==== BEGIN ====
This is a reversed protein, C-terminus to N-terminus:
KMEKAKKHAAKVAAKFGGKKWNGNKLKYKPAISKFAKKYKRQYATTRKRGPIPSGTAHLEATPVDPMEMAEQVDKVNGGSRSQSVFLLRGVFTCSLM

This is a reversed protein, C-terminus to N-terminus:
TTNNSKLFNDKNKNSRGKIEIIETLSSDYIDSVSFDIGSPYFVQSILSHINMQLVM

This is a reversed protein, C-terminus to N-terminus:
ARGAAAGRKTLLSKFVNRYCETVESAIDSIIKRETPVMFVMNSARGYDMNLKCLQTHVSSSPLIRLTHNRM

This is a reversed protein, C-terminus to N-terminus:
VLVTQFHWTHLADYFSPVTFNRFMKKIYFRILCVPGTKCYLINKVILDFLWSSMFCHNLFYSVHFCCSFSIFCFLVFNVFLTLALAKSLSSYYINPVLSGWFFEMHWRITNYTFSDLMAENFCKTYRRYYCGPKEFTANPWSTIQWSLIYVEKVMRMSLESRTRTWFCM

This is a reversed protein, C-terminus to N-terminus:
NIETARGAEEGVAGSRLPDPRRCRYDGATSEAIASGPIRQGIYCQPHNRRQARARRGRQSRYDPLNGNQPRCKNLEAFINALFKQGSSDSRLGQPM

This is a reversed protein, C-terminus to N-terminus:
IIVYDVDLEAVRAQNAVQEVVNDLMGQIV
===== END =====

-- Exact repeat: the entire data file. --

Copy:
This is a reversed protein, C-terminus to N-terminus:
KMEKAKKHAAKVAAKFGGKKWNGNKLKYKPAISKFAKKYKRQYATTRKRGPIPSGTAHLEATPVDPMEMAEQVDKVNGGSRSQSVFLLRGVFTCSLM

This is a reversed protein, C-terminus to N-terminus:
TTNNSKLFNDKNKNSRGKIEIIETLSSDYIDSVSFDIGSPYFVQSILSHINMQLVM

This is a reversed protein, C-terminus to N-terminus:
ARGAAAGRKTLLSKFVNRYCETVESAIDSIIKRETPVMFVMNSARGYDMNLKCLQTHVSSSPLIRLTHNRM

This is a reversed protein, C-terminus to N-terminus:
VLVTQFHWTHLADYFSPVTFNRFMKKIYFRILCVPGTKCYLINKVILDFLWSSMFCHNLFYSVHFCCSFSIFCFLVFNVFLTLALAKSLSSYYINPVLSGWFFEMHWRITNYTFSDLMAENFCKTYRRYYCGPKEFTANPWSTIQWSLIYVEKVMRMSLESRTRTWFCM

This is a reversed protein, C-terminus to N-terminus:
NIETARGAEEGVAGSRLPDPRRCRYDGATSEAIASGPIRQGIYCQPHNRRQARARRGRQSRYDPLNGNQPRCKNLEAFINALFKQGSSDSRLGQPM

This is a reversed protein, C-terminus to N-terminus:
IIVYDVDLEAVRAQNAVQEVVNDLMGQIV